How do entity indexes work?

So I'm trying to create different entities for my game. I was thinking I can just store them, a struct with fields, into a Vec. And than I can iterate over the Vec to read every structs fields, like position, and adjust this where needed.
However, particularly from this talk: game ECS, they use an Entity ID. I don't really follow how a number will do anything, since I will need to read its fields and use them.

Is my way of setting and storing the entities not good? What am I missing with using entity IDs?

1 Like

The problem with Vec indices is that they can change: Whenever an entity is removed from the vector, all of the subsequent ones move up one position to fill the empty space¹. By using an ID that isn't quite so directly tied to how the entity is stored, you don't have to worry about the id changing as the entity is moved around in storage.

If your entities don't need to ever directly refer to each other, this won't be an issue you face. Most games, however, will want to have some way to create and store these references. A full Entity-Component system, which might be overkill, stores all of the information relevant to a single subsystem together and then uses common entity ids to keep track of how they relate to each other.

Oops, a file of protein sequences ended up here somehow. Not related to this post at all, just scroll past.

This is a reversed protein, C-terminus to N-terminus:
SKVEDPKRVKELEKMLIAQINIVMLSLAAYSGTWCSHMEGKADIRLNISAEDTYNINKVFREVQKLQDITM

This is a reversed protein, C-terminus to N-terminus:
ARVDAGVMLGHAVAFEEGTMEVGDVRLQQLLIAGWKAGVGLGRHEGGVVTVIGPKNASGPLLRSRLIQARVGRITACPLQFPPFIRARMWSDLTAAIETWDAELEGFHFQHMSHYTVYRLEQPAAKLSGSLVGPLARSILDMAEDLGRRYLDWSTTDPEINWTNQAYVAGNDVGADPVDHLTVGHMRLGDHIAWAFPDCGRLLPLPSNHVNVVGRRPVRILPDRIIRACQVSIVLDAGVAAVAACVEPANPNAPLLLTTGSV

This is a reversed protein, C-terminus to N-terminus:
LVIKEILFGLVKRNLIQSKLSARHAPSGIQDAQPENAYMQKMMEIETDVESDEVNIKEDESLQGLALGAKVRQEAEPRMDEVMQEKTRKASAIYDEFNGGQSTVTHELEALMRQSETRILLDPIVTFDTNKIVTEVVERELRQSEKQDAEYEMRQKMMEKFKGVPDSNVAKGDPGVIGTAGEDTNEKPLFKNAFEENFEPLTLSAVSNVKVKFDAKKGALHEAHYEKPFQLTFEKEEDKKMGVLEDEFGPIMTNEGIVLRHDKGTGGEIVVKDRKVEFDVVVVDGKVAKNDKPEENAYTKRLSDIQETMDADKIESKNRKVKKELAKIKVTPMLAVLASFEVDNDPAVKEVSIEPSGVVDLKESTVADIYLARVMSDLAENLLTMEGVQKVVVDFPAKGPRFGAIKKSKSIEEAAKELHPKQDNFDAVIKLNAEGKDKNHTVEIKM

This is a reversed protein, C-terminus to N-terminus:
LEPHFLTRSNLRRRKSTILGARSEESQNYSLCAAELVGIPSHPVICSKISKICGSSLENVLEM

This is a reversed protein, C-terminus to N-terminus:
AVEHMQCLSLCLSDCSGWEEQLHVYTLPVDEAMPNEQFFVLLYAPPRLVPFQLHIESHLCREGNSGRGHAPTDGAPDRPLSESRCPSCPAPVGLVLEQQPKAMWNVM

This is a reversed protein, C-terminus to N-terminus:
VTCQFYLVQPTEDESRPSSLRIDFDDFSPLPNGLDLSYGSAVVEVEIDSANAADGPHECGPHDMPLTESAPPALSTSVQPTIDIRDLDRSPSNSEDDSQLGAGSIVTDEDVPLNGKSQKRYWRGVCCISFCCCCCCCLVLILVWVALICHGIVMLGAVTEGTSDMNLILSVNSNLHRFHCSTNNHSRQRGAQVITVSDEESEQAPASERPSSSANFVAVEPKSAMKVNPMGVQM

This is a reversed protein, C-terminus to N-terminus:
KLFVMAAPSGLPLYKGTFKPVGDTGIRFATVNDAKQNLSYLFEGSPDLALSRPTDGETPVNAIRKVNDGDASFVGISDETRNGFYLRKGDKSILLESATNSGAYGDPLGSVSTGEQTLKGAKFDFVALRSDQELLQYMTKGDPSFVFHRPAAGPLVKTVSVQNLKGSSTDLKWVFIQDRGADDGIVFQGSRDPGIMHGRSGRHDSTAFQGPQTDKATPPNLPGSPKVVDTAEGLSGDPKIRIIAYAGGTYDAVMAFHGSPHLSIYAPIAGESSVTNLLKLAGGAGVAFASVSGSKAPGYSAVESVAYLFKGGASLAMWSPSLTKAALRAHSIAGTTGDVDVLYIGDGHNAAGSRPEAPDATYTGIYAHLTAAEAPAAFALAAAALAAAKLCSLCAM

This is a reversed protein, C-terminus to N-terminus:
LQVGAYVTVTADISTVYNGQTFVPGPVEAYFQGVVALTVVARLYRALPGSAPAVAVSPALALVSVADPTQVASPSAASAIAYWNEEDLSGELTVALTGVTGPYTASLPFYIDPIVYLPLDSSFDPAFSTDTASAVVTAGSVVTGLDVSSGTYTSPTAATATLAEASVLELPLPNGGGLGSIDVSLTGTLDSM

For example, everything that gets drawn as a sprite might have an entry in a sprites table used by the graphics system. And everything that moves around could have an entry in an objects table used by the physics system. In order to draw a moving object's sprite at the right location, there needs to be some way to tell which row in objects corresponds to a particular row in sprites, and that's where something like an entity ID becomes really necessary instead of just a convenience.

¹ Or the last one is swapped into the now-empty place, but that also has the same problem.


So am I right in understanding that components are linked to IDs, and the IDs are linked to the Entities?

That's basically right, but a lot of ECSs don't materialize entities at all. Instead, an entity is defined implicitly by the component tables its ID appears in.


Oh I see. Thanks it makes a lot of sense now!

Side question. Is it good to make (probably a lot of) separate global types as components, f.e. type HealthComponent: i32;, and link these to the IDs? Or should they be structs? Since I see this is what is being done in the talk as well:

// Just for symmetry, let's let Health be a struct type
struct Health(f32);

I don't fully see why either should/or can be used, it's just that type seems simpler.

It's not clear what you mean here, but semantically an ECS is storing a foo: Map<EntityId, Foo> for every component type Foo, you only get one component of that type for each entity. You pretty much always you want a component type for every different component... type.

Of course, in practice the storage gets a lot fancier than that for performance, but the idea is basically the same.

1 Like

There's an alternative semantic interpretation where a "component" is the map itself instead of the individual record type:

trait Component {
    type Data;
    fn process_frame(&mut self);
    fn get(&self, _:EntityId)->Option<Self::Data>;
    fn set(&mut self, _:EntityId, _:Option<Self::Data>);
    // etc...

This topic was automatically closed 90 days after the last reply. We invite you to open a new topic if you have further questions or comments.